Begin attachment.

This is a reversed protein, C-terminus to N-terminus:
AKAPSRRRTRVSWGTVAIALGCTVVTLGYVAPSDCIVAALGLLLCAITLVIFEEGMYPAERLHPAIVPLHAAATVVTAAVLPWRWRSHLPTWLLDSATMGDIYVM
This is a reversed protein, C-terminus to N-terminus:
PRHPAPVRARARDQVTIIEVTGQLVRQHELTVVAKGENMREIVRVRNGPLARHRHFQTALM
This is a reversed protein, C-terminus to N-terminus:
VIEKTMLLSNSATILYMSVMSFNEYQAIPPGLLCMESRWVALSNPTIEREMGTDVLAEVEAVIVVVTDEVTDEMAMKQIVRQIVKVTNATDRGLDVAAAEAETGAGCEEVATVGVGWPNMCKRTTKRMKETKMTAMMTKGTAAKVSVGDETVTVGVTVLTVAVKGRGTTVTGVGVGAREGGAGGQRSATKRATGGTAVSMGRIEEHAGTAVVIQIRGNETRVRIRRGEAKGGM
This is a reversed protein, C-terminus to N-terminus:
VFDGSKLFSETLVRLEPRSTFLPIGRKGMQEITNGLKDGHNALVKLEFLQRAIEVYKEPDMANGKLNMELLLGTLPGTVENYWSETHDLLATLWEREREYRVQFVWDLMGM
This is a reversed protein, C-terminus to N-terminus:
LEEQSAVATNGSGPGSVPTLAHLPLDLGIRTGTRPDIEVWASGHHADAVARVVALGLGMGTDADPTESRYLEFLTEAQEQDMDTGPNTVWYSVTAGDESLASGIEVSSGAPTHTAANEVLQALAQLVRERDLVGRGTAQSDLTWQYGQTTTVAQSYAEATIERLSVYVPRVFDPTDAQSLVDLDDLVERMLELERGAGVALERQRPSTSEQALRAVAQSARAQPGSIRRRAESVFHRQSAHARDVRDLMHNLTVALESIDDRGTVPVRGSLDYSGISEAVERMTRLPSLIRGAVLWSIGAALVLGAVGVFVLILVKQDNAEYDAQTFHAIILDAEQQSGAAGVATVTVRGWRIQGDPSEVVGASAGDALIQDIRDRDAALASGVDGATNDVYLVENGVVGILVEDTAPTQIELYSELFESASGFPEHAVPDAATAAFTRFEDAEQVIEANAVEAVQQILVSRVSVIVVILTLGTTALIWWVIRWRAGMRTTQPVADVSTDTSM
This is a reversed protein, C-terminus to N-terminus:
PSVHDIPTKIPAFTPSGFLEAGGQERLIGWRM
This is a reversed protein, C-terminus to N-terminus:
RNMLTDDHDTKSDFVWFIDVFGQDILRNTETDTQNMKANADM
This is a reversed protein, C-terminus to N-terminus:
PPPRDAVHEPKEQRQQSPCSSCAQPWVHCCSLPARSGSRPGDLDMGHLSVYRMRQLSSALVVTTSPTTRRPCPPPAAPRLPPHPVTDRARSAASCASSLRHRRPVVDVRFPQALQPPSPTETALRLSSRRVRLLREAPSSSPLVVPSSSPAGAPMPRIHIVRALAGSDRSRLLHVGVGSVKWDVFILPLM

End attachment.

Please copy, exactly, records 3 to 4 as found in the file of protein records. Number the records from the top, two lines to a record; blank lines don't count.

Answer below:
This is a reversed protein, C-terminus to N-terminus:
VIEKTMLLSNSATILYMSVMSFNEYQAIPPGLLCMESRWVALSNPTIEREMGTDVLAEVEAVIVVVTDEVTDEMAMKQIVRQIVKVTNATDRGLDVAAAEAETGAGCEEVATVGVGWPNMCKRTTKRMKETKMTAMMTKGTAAKVSVGDETVTVGVTVLTVAVKGRGTTVTGVGVGAREGGAGGQRSATKRATGGTAVSMGRIEEHAGTAVVIQIRGNETRVRIRRGEAKGGM
This is a reversed protein, C-terminus to N-terminus:
VFDGSKLFSETLVRLEPRSTFLPIGRKGMQEITNGLKDGHNALVKLEFLQRAIEVYKEPDMANGKLNMELLLGTLPGTVENYWSETHDLLATLWEREREYRVQFVWDLMGM